Hollywood-obsessed Dara Palmer wants to be an actor, but she doesn’t look like any of the “honey vanilla waffles” that she idolizes. Ethnically Cambodian, this chatty British fifth-grader begins to wonder whether she isn’t getting acting parts because of her looks—because it surely couldn’t be for lack of talent, could it? As Dara, which means star in Khmer, tries to move past losing the starring role in the big school production, she also begins to sort out the fact that her “outsidey bit” doesn’t match her mental image of a movie star. As quirky Dara, lover of teaspoons and hater of noodles, struggles with her identity as an adoptee and her rocky relationship with her younger sister (also adopted, but white), she finds the help of a teacher she didn’t think she needed. And as Dara’s acting skills grow, so do her understanding of herself and her empathy for those around her. Like Shevah’s Dream On, Amber, this entertaining insight into the mind of an adopted child, snappily narrated and exuberantly illustrated, is sure to win readers over, one teaspoonful at a time.
Summerscale (The Suspicions of Mr. Whicher) bolsters her reputation as a superior historical true crime writer with this moving account of Victorian-age murder that is a whydunit rather than a whodunit. In East London during the summer of 1895, 13-year-old Robert Coombes and his younger brother, Nattie, attended a heralded cricket match on their own, telling neighbors that their mother was in Liverpool visiting family. In fact, Emily Coombes was already lying dead in her bed behind a closed door, having been fatally stabbed by Robert. Horrifically, her corpse remained undetected for well over a week while the brothers acted as if nothing were amiss. Upon arrest, Robert claimed he acted after his mother had beaten Nattie, and before she could do the same to him. The resulting trial focused on the question of Robert’s mental state, whether he was really the wicked boy of the book’s title, and how the penny dreadfuls he was so fond of may have warped his mind. Summerscale’s dogged research yields a tragedy that reads like a Dickens novel, including the remarkable payoff at the end.
It is difficult to envision anyone getting Robert F. Kennedy more right than biographer Tye (Satchel) does in this superb book. Tye beautifully captures Kennedy’s contradictions, his emergence from under the hard-to-like father to whom he remained forever loyal, and his growth into a public figure killed by an assassin’s bullet. It’s also hard to imagine another biographer framing the subject any differently: Tye depicts Kennedy’s transformation from a callow, ruthless, hypocritical, “godawful disagreeable” man to his era’s “most nostalgia-wrapped figure” of “transcendent good,” someone who shifted as his nation changed. Tye equitably concedes that Kennedy’s detractors have much reason to be tough on the man, and his clear depiction of Kennedy’s many blemishes is just one of the book’s many fine qualities. Another is its wonderful readability. In the end, Tye’s subject stands forth as an admirable man. Yes, he often failed to level with people, hid his feelings, and pursued vendettas (notably against Lyndon Johnson). But as Tye shows, R.F.K. at the end of his life warranted the faith people put in him and came close to being the person his admirers thought him to be.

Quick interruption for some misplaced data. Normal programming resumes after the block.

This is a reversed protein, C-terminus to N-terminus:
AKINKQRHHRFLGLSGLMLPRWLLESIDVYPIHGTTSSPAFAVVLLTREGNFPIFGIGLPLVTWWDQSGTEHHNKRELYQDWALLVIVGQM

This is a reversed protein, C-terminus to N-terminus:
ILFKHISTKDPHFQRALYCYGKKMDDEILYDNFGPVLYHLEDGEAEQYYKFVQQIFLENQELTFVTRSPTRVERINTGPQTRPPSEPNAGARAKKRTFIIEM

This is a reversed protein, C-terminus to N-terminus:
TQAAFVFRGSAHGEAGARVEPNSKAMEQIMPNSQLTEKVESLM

A kidnapping propels this stunning crime thriller from Vallgren (The Merman). One day in Stockholm in June 1970, a harried father allows a strange woman to walk his seven-year-old son, Kristoffer Klingberg, up the stairs to reach a train platform, while he rides with his two-year-old son, Joel, in the elevator. When the father reaches the platform, there’s no sign of Kristoffer or the woman. In 2012, Joel, who has become a wealthy businessman, disappears. The police believe Joel left home voluntarily, but his wife, Angelina, has her doubts. Angelina approaches Danny Katz, a former heroin addict who’s now a successful translator, because she believes he’s the right person to find Joel; the two once served together as interpreters in the army. Danny, who needs the money, agrees to search for Joel. As Danny unearths twisted family secrets, he reconnects with tormented public prosecutor Eva Westin, whom he may have assaulted when he was a teen. Rich psychological insights complement the well-executed plot.